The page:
23 August 2019

Turpan: Xinjiang's Desert Vineyards...

The final stop during my Xinjiang summer trip was Turpan, a grape famous city located two hours from Urumqi on China's convenient high-speed rail. I wasn't ready for the ruins or the grapevines because everything was so raw and unspoiled! Saving the best for last, maybe? It was very nice to not have any disruption with hotels! Yes, my first day in Turpan was full bodied! 

Done with the my previous Urumqi hotel fiasco, I made my way back to Urumqi's extra secure railway station for the considerably shorter journey to Turpan, I was thankfully not taking anymore night trains that trip after travelling to Kashgar! The landscape changed as soon as we had left Urumqi's City limits, my high speed train hurtled down the line for Turpan North Railway Station. The passport check at the exit of Turpan's railway station was intense, once again my Chinese language skills came in very handy indeed! I was feeling a little apprehensive as my taxi made its way closer to my then booked hotel, the right to host foreigners in hotels within Xinjiang was proving to be a recurring monopoly! With a stroke of luck I was able to check into my hotel and pay for the room without any issues. That evening I found a restaurant that served me some delicious local food, the pilaf was gorgeous and the lamb kebabs tasted amazing! 

The next morning I was picked up by the driver and greeted my the tour guide, Benny. Leaving the small city centre allowed us to find the Astana Caves, a small plot of land that houses several well maintained caves. Moving onto the first major sight of the day brought to the Ancient City of Gaochang, that was a place that looked interested from the off. Practically having free rein of the deserts ruins, the ancient city impressed me much with its expanse of rugged sand coloured remains that gave me a real sense of how the city could have looked like back during those ancient days. The heat was beating down but it wasn't humid, the dry heat was fine to deal with in Turpan. Initially built during the First Century within the harsh Gobi Desert, I later learned that Gaochang was used as a Garrison town. In the moment I wasn't paying attention to those details because the rugged views were too good to miss! Turpan had me at ease, being Xinjiang the security checks were expected.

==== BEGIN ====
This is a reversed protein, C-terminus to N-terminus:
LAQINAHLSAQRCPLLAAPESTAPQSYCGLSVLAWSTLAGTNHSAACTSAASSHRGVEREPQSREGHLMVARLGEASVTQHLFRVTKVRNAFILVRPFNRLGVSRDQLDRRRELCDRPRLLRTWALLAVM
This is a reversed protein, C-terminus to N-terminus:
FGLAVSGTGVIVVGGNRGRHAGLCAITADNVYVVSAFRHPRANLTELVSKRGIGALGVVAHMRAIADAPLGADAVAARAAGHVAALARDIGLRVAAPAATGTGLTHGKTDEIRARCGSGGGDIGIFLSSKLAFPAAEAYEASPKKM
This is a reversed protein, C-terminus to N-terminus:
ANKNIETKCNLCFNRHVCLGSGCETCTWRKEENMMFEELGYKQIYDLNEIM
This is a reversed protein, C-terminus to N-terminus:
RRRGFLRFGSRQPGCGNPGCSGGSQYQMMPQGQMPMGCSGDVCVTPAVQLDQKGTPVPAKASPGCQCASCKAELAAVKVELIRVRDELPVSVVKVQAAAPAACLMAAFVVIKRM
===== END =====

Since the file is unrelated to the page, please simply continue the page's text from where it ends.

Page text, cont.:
Driving away from the ancient ruins allowed me to see Turpan's true claim to fame, stopping alongside the road where some local people were boxing some grapes for export told me everything that I needed to know. Looking like the rolling hills within the French countryside, that corner of Turpan had an abundance of vineyards. Known for its irrigation secrets, the otherwise dry and flamingly hot soil doesn't show much life aside from those key cultivated piece of land, crafted into money making grapevines that help Turpan's local people make a living. I had a look on Taobao to find many sellers that shipped grapes from the region across China's mainland. It was amazing to see the lushness of the grapes and the rich green shades that reflected in the sun during that super hot July afternoon. It wasn't Bordeaux but Turpan had an honesty with its grape, raisin and wine trade. Yes, I was pleasantly surprised to see such a sight!

As lunch time approached I was hungry for lamb kebabs, yes lunch was lovely because it was in a local establishment that wasn't flashy at all! The bread was soft and hot, whereas the grapes that had picked from the nearby vines tasted so sweet and fresh and those kebabs were amazing! I adored the area that surrounded that lunch hangout, people had bed frames outside because the dry heat meant no mosquitoes bit the local people so they slept outside during the summer months. Kashgar had tourist qualities but Turpan had hidden gems that impressed me much, in one sense I felt like I was in Turkey once again! It was time for the afternoons programme to begin, hitting the road once again had us stopping for a lengthy security check. Passports checked once again, I stepped into a deserted township that felt bizarre, still yet orchestrated I didn't know how to feel about it. The heat in Turpan had been bearable but when the flaming sun beated down, I was melting!